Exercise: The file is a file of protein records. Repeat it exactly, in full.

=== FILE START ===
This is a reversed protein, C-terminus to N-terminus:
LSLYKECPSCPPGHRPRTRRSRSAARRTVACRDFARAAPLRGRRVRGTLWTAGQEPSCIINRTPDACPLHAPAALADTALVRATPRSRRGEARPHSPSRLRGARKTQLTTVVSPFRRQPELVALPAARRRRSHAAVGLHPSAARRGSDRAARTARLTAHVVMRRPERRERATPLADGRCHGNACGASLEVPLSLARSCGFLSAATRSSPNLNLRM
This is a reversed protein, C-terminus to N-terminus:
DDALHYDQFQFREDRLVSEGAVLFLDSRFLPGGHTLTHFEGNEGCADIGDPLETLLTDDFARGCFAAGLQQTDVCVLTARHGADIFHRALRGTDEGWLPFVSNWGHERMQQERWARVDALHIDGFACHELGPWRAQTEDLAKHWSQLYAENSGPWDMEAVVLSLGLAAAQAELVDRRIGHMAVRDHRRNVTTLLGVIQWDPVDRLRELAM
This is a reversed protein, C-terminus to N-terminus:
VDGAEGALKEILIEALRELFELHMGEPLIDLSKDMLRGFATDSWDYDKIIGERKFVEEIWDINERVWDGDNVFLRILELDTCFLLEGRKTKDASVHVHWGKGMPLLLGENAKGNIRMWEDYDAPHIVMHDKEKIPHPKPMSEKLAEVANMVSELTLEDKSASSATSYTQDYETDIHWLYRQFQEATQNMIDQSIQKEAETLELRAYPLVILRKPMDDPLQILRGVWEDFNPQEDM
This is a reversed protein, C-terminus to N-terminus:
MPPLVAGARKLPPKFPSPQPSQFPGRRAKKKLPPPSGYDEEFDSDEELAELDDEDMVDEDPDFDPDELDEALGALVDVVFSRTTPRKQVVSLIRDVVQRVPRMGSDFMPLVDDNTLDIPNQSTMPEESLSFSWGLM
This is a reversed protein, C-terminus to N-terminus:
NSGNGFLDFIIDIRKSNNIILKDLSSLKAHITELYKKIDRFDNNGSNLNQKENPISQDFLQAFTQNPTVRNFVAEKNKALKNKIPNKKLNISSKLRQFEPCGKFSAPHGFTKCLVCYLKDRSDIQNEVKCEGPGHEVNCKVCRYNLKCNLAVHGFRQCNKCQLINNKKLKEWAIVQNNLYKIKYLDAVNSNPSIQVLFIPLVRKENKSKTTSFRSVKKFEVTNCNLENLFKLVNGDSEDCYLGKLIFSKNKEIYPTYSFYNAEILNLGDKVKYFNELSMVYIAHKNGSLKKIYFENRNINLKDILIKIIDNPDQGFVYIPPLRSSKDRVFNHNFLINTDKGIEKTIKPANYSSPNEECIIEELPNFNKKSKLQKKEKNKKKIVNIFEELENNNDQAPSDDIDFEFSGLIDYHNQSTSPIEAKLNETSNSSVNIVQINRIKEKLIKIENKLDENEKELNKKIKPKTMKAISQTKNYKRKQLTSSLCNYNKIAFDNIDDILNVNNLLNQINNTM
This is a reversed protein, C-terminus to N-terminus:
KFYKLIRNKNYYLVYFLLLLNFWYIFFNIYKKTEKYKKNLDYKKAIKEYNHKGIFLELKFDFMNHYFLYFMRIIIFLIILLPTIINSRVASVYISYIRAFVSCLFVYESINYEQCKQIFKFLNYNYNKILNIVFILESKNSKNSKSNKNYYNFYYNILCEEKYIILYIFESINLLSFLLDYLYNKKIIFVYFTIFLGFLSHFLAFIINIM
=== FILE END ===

This is a reversed protein, C-terminus to N-terminus:
LSLYKECPSCPPGHRPRTRRSRSAARRTVACRDFARAAPLRGRRVRGTLWTAGQEPSCIINRTPDACPLHAPAALADTALVRATPRSRRGEARPHSPSRLRGARKTQLTTVVSPFRRQPELVALPAARRRRSHAAVGLHPSAARRGSDRAARTARLTAHVVMRRPERRERATPLADGRCHGNACGASLEVPLSLARSCGFLSAATRSSPNLNLRM
This is a reversed protein, C-terminus to N-terminus:
DDALHYDQFQFREDRLVSEGAVLFLDSRFLPGGHTLTHFEGNEGCADIGDPLETLLTDDFARGCFAAGLQQTDVCVLTARHGADIFHRALRGTDEGWLPFVSNWGHERMQQERWARVDALHIDGFACHELGPWRAQTEDLAKHWSQLYAENSGPWDMEAVVLSLGLAAAQAELVDRRIGHMAVRDHRRNVTTLLGVIQWDPVDRLRELAM
This is a reversed protein, C-terminus to N-terminus:
VDGAEGALKEILIEALRELFELHMGEPLIDLSKDMLRGFATDSWDYDKIIGERKFVEEIWDINERVWDGDNVFLRILELDTCFLLEGRKTKDASVHVHWGKGMPLLLGENAKGNIRMWEDYDAPHIVMHDKEKIPHPKPMSEKLAEVANMVSELTLEDKSASSATSYTQDYETDIHWLYRQFQEATQNMIDQSIQKEAETLELRAYPLVILRKPMDDPLQILRGVWEDFNPQEDM
This is a reversed protein, C-terminus to N-terminus:
MPPLVAGARKLPPKFPSPQPSQFPGRRAKKKLPPPSGYDEEFDSDEELAELDDEDMVDEDPDFDPDELDEALGALVDVVFSRTTPRKQVVSLIRDVVQRVPRMGSDFMPLVDDNTLDIPNQSTMPEESLSFSWGLM
This is a reversed protein, C-terminus to N-terminus:
NSGNGFLDFIIDIRKSNNIILKDLSSLKAHITELYKKIDRFDNNGSNLNQKENPISQDFLQAFTQNPTVRNFVAEKNKALKNKIPNKKLNISSKLRQFEPCGKFSAPHGFTKCLVCYLKDRSDIQNEVKCEGPGHEVNCKVCRYNLKCNLAVHGFRQCNKCQLINNKKLKEWAIVQNNLYKIKYLDAVNSNPSIQVLFIPLVRKENKSKTTSFRSVKKFEVTNCNLENLFKLVNGDSEDCYLGKLIFSKNKEIYPTYSFYNAEILNLGDKVKYFNELSMVYIAHKNGSLKKIYFENRNINLKDILIKIIDNPDQGFVYIPPLRSSKDRVFNHNFLINTDKGIEKTIKPANYSSPNEECIIEELPNFNKKSKLQKKEKNKKKIVNIFEELENNNDQAPSDDIDFEFSGLIDYHNQSTSPIEAKLNETSNSSVNIVQINRIKEKLIKIENKLDENEKELNKKIKPKTMKAISQTKNYKRKQLTSSLCNYNKIAFDNIDDILNVNNLLNQINNTM
This is a reversed protein, C-terminus to N-terminus:
KFYKLIRNKNYYLVYFLLLLNFWYIFFNIYKKTEKYKKNLDYKKAIKEYNHKGIFLELKFDFMNHYFLYFMRIIIFLIILLPTIINSRVASVYISYIRAFVSCLFVYESINYEQCKQIFKFLNYNYNKILNIVFILESKNSKNSKSNKNYYNFYYNILCEEKYIILYIFESINLLSFLLDYLYNKKIIFVYFTIFLGFLSHFLAFIINIM